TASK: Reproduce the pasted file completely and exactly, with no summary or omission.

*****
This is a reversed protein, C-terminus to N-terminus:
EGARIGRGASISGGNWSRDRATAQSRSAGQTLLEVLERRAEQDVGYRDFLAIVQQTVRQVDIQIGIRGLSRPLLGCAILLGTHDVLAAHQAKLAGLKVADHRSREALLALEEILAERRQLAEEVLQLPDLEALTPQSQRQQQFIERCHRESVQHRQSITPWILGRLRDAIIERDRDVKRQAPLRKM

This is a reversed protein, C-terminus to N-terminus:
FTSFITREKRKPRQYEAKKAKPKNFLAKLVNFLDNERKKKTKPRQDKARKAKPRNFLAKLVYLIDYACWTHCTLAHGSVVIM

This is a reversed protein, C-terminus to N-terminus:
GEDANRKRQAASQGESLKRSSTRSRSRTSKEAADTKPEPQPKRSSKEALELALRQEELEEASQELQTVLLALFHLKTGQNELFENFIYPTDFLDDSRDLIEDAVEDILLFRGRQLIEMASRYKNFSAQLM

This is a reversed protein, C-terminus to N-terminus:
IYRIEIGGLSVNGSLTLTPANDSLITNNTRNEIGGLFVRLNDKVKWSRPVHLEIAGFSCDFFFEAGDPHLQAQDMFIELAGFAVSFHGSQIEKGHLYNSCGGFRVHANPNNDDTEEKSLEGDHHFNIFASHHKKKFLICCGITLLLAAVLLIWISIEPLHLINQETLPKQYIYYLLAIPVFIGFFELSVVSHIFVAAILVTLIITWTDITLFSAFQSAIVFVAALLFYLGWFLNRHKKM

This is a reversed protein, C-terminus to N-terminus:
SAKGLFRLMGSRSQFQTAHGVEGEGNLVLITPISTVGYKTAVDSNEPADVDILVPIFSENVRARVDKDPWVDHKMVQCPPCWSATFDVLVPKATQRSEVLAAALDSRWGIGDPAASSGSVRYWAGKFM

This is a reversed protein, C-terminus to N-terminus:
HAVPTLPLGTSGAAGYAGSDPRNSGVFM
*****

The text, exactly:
This is a reversed protein, C-terminus to N-terminus:
EGARIGRGASISGGNWSRDRATAQSRSAGQTLLEVLERRAEQDVGYRDFLAIVQQTVRQVDIQIGIRGLSRPLLGCAILLGTHDVLAAHQAKLAGLKVADHRSREALLALEEILAERRQLAEEVLQLPDLEALTPQSQRQQQFIERCHRESVQHRQSITPWILGRLRDAIIERDRDVKRQAPLRKM

This is a reversed protein, C-terminus to N-terminus:
FTSFITREKRKPRQYEAKKAKPKNFLAKLVNFLDNERKKKTKPRQDKARKAKPRNFLAKLVYLIDYACWTHCTLAHGSVVIM

This is a reversed protein, C-terminus to N-terminus:
GEDANRKRQAASQGESLKRSSTRSRSRTSKEAADTKPEPQPKRSSKEALELALRQEELEEASQELQTVLLALFHLKTGQNELFENFIYPTDFLDDSRDLIEDAVEDILLFRGRQLIEMASRYKNFSAQLM

This is a reversed protein, C-terminus to N-terminus:
IYRIEIGGLSVNGSLTLTPANDSLITNNTRNEIGGLFVRLNDKVKWSRPVHLEIAGFSCDFFFEAGDPHLQAQDMFIELAGFAVSFHGSQIEKGHLYNSCGGFRVHANPNNDDTEEKSLEGDHHFNIFASHHKKKFLICCGITLLLAAVLLIWISIEPLHLINQETLPKQYIYYLLAIPVFIGFFELSVVSHIFVAAILVTLIITWTDITLFSAFQSAIVFVAALLFYLGWFLNRHKKM

This is a reversed protein, C-terminus to N-terminus:
SAKGLFRLMGSRSQFQTAHGVEGEGNLVLITPISTVGYKTAVDSNEPADVDILVPIFSENVRARVDKDPWVDHKMVQCPPCWSATFDVLVPKATQRSEVLAAALDSRWGIGDPAASSGSVRYWAGKFM

This is a reversed protein, C-terminus to N-terminus:
HAVPTLPLGTSGAAGYAGSDPRNSGVFM